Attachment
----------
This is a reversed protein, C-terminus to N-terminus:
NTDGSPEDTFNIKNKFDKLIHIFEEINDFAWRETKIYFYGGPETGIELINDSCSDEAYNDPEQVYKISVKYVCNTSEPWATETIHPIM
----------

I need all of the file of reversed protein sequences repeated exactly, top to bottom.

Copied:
This is a reversed protein, C-terminus to N-terminus:
NTDGSPEDTFNIKNKFDKLIHIFEEINDFAWRETKIYFYGGPETGIELINDSCSDEAYNDPEQVYKISVKYVCNTSEPWATETIHPIM